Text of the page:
Written By: Dewey Wilson, Ph.D.


The terms “narcissism” and “narcissistic” appear to be getting a lot of attention these days. Much of the awareness seems to be attributed to the behavior of individuals known as Millennial’s, who essentially are people born between 1980 and 2000. Some of the more obvious characteristics of narcissism include a deep self-centeredness, a strong sense of entitlement, high craving for admiration, exaggerations of abilities, and a lack of empathy for others.
It’s commonly believed that in teenagers and young adults, narcissism is often associated with helicopter parenting styles, such as constantly overemphasizing to children how wonderful and gifted they are, despite the presence of consistent bad behavior and poor decision making. Narcissism can also result from individuals consistently receiving awards and benefits, even though the effort put forth doesn’t warrant such accolades or recognitions. Social media also tends to play a significant role by allowing individuals to create and maintain an unrealistic façade, which, frankly, makes it easier for individuals to mask low levels of self-esteem or other damaging viewpoints of oneself.
In adults, narcissism shares most of the same characteristics as mentioned earlier. Yet here, the impact of narcissistic behavior can be more severe and widespread, mainly due to the length of time the individual has exhibited his or her behavior to others in their environments. In its extremity, this level of narcissism is often evidenced by outbursts of anger, becoming highly defensive when criticized, or demanding compliance to expectations without question.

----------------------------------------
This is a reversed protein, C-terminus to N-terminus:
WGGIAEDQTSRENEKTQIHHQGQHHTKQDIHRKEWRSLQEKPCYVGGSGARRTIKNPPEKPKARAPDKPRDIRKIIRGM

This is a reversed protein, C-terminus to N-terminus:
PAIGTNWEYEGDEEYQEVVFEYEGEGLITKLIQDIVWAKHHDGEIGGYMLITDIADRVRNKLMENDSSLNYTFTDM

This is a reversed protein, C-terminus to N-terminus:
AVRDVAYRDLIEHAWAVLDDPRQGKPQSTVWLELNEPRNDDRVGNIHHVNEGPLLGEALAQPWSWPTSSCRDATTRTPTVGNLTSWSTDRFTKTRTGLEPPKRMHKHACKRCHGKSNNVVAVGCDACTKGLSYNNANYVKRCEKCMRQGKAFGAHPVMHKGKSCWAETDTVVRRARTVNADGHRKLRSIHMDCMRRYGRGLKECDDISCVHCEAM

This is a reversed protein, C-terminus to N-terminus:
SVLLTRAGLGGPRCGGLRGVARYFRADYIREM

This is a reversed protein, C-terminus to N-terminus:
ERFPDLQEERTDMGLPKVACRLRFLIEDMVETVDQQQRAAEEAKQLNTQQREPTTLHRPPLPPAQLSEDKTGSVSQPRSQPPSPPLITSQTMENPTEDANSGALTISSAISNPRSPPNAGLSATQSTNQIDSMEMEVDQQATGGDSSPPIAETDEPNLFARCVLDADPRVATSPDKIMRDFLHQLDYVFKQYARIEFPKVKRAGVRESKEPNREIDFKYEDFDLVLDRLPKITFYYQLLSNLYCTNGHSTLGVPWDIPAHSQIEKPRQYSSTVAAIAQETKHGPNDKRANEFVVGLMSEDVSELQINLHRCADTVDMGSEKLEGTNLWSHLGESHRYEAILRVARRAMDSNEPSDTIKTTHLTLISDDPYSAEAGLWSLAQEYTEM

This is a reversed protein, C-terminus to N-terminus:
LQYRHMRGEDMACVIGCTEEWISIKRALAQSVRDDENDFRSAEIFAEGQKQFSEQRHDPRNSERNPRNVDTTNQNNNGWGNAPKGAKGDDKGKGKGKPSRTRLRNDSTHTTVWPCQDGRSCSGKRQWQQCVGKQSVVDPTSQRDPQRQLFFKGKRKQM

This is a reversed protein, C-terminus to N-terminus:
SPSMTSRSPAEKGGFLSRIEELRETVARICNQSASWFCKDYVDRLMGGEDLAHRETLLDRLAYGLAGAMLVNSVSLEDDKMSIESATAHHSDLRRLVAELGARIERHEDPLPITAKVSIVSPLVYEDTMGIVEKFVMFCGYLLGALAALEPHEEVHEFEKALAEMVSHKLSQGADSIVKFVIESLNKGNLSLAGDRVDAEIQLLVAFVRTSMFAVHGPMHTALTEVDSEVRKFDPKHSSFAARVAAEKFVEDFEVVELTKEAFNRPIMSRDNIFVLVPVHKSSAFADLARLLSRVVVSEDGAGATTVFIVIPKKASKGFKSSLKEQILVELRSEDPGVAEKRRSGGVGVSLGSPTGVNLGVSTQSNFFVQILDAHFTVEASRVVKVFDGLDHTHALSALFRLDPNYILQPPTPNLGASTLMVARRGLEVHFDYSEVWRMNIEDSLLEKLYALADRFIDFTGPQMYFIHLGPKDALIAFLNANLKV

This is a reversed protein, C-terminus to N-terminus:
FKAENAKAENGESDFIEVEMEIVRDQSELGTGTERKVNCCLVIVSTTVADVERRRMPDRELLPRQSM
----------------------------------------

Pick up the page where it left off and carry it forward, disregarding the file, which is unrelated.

Narcissistic Personality Disorder (NPD) is a legitimate, clinically recognized personality disorder. While more people today are seemingly diagnosed with NPD, not all narcissistic attitudes and behaviors should be tagged with this label. Frankly, everyone possesses some level of narcissism, characterized by pride and demonstrated through selfishness. Even though the diagnosis and treatment strategy might not be as complex as with full blown NPD, what’s needed to overcome these types of narcissistic tendencies can be just as difficult when the individual refuses to accept responsibility.  

Whether you’re gathering information about narcissism or directly dealing with conflict manifested by narcissistic behaviors, here are three things to consider:

* Narcissism involves a misguided belief of identity. When we receive Christ as Savior, we take on a new identity as God’s child (John 1:12) (2 Corinthians 5:17). Unlike exhibiting narcissism, performance can no longer determine identity. It’s only who we are in Christ that accurately determines our true identity and value.

* Empathy is a destination. Serving and giving to others make up the highway that leads to empathy. Empathy is seeking to understand the needs of others before thinking of oneself (Philippians 2:4-5). While this concept can be completely foreign to those with narcissistic behaviors, just committing to do small things for others will eventually result in higher levels of empathy.

* Narcissistic attitudes and behaviors don’t appear overnight. Effective change won’t either. Perseverance, patience and practice are three very powerful principles when it comes to overcoming narcissistic behaviors. Extending grace and mercy when the narcissist struggles will also make the journey to change much more effective.

Real change in this area involves so much more than what is listed here. If you or someone close seems to struggle with narcissism, we suggest you take time to become educated. The staff at Mayo Clinic put together information you can find here. Should professional help be needed, we suggest you seek out a respected Christian counselor in your area.

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